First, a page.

How To Choose the Best Carbs
The thought of giving up pasta and bread in order to shed a few pounds might seem like punishment if you love your carbs, but all carbohydrates are not created equally. While they may have bad rap, carbohydrates are an important part of our diet. They provide us with energy, regulate blood sugar and are the primary fuel source for our brain. Fiber is a special type of carb that helps promote good digestive health and may lower our risk of heart disease and diabetes.
Without carbs, our bodies would rely on protein, breaking it down for energy instead of using it in its role of growing and maintaining tissues. Eating the right kind of carbs can help to keep us healthier. We’ve got your guide to choosing the best carbs, which will help keep your blood sugar more stable and reduce cravings for the worst carbs (can you say candy bar?).
Highly processed carbs such as white bread, sugary cereal, white rice, regular pasta, and bagels produce rapid rises and drops in blood sugar, which can lead to weight gain.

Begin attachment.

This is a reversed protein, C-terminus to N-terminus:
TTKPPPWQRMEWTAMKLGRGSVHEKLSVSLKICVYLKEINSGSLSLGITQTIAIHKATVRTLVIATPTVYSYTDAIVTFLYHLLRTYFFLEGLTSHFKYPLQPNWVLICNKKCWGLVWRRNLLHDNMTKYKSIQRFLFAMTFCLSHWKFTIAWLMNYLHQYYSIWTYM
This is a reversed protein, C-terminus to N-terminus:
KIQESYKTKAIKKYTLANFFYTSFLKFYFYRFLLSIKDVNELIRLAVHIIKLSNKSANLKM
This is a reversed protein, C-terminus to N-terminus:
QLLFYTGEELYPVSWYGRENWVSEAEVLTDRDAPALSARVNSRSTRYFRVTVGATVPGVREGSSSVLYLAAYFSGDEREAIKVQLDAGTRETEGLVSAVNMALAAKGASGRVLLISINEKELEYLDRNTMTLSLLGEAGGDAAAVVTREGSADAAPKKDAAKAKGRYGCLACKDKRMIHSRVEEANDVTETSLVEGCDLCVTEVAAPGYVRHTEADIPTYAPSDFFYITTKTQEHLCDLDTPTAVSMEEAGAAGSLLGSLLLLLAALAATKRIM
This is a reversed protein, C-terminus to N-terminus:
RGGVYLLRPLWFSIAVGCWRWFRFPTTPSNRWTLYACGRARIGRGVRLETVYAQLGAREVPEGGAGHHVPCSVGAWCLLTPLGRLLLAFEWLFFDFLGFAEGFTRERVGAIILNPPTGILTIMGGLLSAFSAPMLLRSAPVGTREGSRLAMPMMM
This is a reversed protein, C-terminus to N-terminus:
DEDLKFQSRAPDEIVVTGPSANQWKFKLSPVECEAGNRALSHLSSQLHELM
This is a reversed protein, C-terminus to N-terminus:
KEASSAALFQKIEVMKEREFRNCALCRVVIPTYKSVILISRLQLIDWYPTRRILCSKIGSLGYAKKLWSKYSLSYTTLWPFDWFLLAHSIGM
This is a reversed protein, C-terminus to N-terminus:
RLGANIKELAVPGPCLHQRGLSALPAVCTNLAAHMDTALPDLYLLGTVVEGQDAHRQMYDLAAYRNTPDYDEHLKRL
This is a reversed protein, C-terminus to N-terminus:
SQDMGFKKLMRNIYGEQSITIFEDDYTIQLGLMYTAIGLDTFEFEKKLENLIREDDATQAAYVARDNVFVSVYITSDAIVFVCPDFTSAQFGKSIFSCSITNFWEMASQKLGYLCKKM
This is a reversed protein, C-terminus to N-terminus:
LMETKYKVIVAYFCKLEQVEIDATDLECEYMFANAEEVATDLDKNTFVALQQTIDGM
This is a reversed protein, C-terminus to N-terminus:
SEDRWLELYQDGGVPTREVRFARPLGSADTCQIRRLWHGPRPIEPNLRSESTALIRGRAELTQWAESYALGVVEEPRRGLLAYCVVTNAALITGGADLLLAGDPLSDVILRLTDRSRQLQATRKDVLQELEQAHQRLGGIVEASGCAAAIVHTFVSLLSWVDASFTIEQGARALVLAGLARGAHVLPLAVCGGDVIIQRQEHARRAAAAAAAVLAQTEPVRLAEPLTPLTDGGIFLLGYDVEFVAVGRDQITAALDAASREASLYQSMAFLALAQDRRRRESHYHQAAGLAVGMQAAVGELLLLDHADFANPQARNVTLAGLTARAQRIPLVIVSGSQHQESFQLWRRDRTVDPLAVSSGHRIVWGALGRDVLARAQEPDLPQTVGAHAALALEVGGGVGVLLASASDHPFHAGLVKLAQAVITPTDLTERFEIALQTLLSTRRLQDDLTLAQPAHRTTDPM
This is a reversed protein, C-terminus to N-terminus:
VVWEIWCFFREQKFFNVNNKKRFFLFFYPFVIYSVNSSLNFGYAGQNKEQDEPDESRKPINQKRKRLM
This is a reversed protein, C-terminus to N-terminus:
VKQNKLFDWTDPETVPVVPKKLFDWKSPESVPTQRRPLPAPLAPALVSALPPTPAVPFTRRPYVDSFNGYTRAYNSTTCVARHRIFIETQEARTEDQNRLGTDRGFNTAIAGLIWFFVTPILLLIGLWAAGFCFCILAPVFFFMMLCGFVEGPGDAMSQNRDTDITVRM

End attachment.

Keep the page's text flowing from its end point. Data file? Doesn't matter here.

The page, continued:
By cutting starchy carbs and replacing them with foods that have a more modest impact on blood sugar, you can achieve more steady blood sugar control and better manage your cravings.
Many high-fat foods do not cause an insulin release so they keep your blood sugar much more stable. Foods in this category include nuts, nut butters, avocado, olive oil, dark chocolate, and full-fat dairy
We have all heard "an apple a day keeps the doctor away.". There is some truth to that. In addition to providing nutrients and fiber, apples and some other fruits and vegetables have a low glycemic index. The glycemic index (GI) is a way to classify foods and drinks according to how quickly they raise the glucose level of the blood. It has replaced classifying carbohydrates as either ‘simple’ or ‘complex’.
Here are examples of Low GI foods (5% GI or less), but you can find plenty more just by doing an online search:
- 100% stone-ground whole wheat or pumpernickel bread.
- Oatmeal (rolled or steel-cut), oat bran, muesli.
- Pasta, converted rice, barley, bulgar.
- Sweet potato, corn, yam, lima/butter beans, peas, legumes, and lentils.
- Most fruits, non-starchy vegetables and carrots.